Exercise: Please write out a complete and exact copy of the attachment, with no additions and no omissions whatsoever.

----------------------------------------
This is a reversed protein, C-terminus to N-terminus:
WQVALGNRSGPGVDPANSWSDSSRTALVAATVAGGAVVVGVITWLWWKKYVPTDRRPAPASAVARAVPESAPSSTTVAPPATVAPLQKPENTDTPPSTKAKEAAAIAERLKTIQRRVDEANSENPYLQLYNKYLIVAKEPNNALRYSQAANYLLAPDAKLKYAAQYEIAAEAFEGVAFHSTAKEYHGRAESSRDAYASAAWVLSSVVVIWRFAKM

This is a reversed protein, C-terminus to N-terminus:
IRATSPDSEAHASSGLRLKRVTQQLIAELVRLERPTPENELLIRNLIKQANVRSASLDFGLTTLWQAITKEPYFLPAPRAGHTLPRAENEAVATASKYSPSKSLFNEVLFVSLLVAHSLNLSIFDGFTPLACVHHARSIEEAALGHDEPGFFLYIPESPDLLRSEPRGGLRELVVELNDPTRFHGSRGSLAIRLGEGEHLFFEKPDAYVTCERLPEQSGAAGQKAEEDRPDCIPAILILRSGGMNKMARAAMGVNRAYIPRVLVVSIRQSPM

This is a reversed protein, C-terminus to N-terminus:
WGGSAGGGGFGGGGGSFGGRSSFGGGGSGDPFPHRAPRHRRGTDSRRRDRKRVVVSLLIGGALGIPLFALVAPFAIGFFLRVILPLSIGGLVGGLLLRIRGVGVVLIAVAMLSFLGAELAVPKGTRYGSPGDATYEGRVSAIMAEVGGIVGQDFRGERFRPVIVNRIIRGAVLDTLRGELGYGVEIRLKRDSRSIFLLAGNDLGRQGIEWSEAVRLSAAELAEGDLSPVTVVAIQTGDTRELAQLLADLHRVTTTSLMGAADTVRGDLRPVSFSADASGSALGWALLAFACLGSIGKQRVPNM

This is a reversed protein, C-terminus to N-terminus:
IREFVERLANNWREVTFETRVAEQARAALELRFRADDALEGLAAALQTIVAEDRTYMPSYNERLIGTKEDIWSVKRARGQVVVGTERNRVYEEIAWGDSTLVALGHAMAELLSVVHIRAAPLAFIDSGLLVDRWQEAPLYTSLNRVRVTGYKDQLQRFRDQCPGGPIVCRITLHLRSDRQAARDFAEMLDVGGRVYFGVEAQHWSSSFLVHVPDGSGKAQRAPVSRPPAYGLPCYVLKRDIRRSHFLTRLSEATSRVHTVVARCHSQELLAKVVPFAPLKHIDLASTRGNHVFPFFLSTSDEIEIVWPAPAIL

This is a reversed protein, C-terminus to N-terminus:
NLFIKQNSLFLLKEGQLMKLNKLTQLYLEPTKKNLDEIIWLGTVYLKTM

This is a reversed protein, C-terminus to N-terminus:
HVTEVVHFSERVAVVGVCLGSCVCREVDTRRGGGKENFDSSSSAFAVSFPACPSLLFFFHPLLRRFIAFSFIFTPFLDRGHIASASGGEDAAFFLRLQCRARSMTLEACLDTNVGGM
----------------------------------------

This is a reversed protein, C-terminus to N-terminus:
WQVALGNRSGPGVDPANSWSDSSRTALVAATVAGGAVVVGVITWLWWKKYVPTDRRPAPASAVARAVPESAPSSTTVAPPATVAPLQKPENTDTPPSTKAKEAAAIAERLKTIQRRVDEANSENPYLQLYNKYLIVAKEPNNALRYSQAANYLLAPDAKLKYAAQYEIAAEAFEGVAFHSTAKEYHGRAESSRDAYASAAWVLSSVVVIWRFAKM

This is a reversed protein, C-terminus to N-terminus:
IRATSPDSEAHASSGLRLKRVTQQLIAELVRLERPTPENELLIRNLIKQANVRSASLDFGLTTLWQAITKEPYFLPAPRAGHTLPRAENEAVATASKYSPSKSLFNEVLFVSLLVAHSLNLSIFDGFTPLACVHHARSIEEAALGHDEPGFFLYIPESPDLLRSEPRGGLRELVVELNDPTRFHGSRGSLAIRLGEGEHLFFEKPDAYVTCERLPEQSGAAGQKAEEDRPDCIPAILILRSGGMNKMARAAMGVNRAYIPRVLVVSIRQSPM

This is a reversed protein, C-terminus to N-terminus:
WGGSAGGGGFGGGGGSFGGRSSFGGGGSGDPFPHRAPRHRRGTDSRRRDRKRVVVSLLIGGALGIPLFALVAPFAIGFFLRVILPLSIGGLVGGLLLRIRGVGVVLIAVAMLSFLGAELAVPKGTRYGSPGDATYEGRVSAIMAEVGGIVGQDFRGERFRPVIVNRIIRGAVLDTLRGELGYGVEIRLKRDSRSIFLLAGNDLGRQGIEWSEAVRLSAAELAEGDLSPVTVVAIQTGDTRELAQLLADLHRVTTTSLMGAADTVRGDLRPVSFSADASGSALGWALLAFACLGSIGKQRVPNM

This is a reversed protein, C-terminus to N-terminus:
IREFVERLANNWREVTFETRVAEQARAALELRFRADDALEGLAAALQTIVAEDRTYMPSYNERLIGTKEDIWSVKRARGQVVVGTERNRVYEEIAWGDSTLVALGHAMAELLSVVHIRAAPLAFIDSGLLVDRWQEAPLYTSLNRVRVTGYKDQLQRFRDQCPGGPIVCRITLHLRSDRQAARDFAEMLDVGGRVYFGVEAQHWSSSFLVHVPDGSGKAQRAPVSRPPAYGLPCYVLKRDIRRSHFLTRLSEATSRVHTVVARCHSQELLAKVVPFAPLKHIDLASTRGNHVFPFFLSTSDEIEIVWPAPAIL

This is a reversed protein, C-terminus to N-terminus:
NLFIKQNSLFLLKEGQLMKLNKLTQLYLEPTKKNLDEIIWLGTVYLKTM

This is a reversed protein, C-terminus to N-terminus:
HVTEVVHFSERVAVVGVCLGSCVCREVDTRRGGGKENFDSSSSAFAVSFPACPSLLFFFHPLLRRFIAFSFIFTPFLDRGHIASASGGEDAAFFLRLQCRARSMTLEACLDTNVGGM